One of the ongoing complications in the Rick Nash trade saga has been the simultaneous availability of Anaheim Ducks left wing Bobby Ryan.
It's understandable that Ryan, who has been discussed as a trade possibility since the end of the season, would be seen as an attractive alternative to the Columbus Blue Jackets winger. At 25 years of age, the former No. 2 overall draft pick had 31 goals and 26 assists in the 2011-12 season, compared to 30 goals and 29 assists for the 28-year-old Blue Jackets winger. He may not have five consecutive seasons with 30 or more goals as Nash does - only four other players do - but he does have four in a row. He also comes with an annual salary cap hit of $5.1 million, compared to Nash's $7.8 million. Given all those factors, Ryan might even be a more attractive option than Nash, so his availability does gum things up for Columbus general manager Scott Howson, who hasn't exactly helped his own cause by looking for players like Hurricanes center Jeff Skinner and Sharks pviot Logan Couture.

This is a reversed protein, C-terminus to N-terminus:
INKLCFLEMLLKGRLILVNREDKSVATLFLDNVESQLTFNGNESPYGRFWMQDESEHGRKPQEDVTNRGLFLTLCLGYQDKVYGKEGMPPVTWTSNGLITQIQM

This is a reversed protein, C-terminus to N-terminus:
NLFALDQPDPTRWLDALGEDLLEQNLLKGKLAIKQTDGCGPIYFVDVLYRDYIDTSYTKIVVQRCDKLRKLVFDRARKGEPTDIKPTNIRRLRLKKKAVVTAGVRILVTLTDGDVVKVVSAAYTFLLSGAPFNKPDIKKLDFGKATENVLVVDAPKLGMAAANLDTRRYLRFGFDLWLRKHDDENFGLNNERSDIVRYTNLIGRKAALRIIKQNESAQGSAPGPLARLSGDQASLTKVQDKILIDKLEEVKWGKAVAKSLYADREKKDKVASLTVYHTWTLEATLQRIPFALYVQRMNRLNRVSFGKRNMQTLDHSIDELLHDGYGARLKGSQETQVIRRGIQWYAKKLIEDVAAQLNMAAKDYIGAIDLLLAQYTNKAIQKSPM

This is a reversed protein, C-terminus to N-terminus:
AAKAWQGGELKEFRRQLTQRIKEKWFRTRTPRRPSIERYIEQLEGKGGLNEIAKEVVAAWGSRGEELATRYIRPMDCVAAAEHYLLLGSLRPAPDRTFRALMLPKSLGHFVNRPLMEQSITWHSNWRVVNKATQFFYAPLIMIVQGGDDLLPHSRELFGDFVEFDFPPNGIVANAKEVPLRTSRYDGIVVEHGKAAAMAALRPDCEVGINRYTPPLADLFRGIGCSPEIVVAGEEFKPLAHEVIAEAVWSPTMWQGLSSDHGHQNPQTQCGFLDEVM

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Here's the question, though: given that Ryan is being regarded as "Plan B" for teams trying to get Nash, what's the likelihood that he actually goes first?
Just because Nash has been more public about his desire to leave Columbus - and because the Ducks' lack of success is more of a recent development than the Blue Jackets' woes - doesn't mean that Anaheim general manager Bob Murray is going to take just any deal for Ryan. In fact, he has less urgency, and while that may not mean he'll make the kinds of demands that Howson is making - because honestly, no one gives up a comparable player at a younger age in this kind of trade - it does mean that he'll expect fair value for Ryan.
There are two ways this works out. In one scenario, Howson's trade demands turn off the possible suitors, who then shift their focus to Anaheim and Ryan. Ryan goes in a good hockey trade, and Howson is left continuing to try to get what he wants for Nash. On the other hand, a team like the New York Rangers could give Howson what he's looking for - after all, it's not that ridiculous from their perspective - and rivals that missed out, like the Philadelphia Flyers and Pittsburgh Penguins, look to keep pace by bringing in Ryan.
It could really go either way, but at this point, expect Ryan to go first. Howson is determined to make a trade that truly improves his team - either now or later - and there just don't seem to be trading partners willing to give in to what Howson wants. Murray is going to want a good offer, too, but it seems like he's more realistic, by default if nothing else.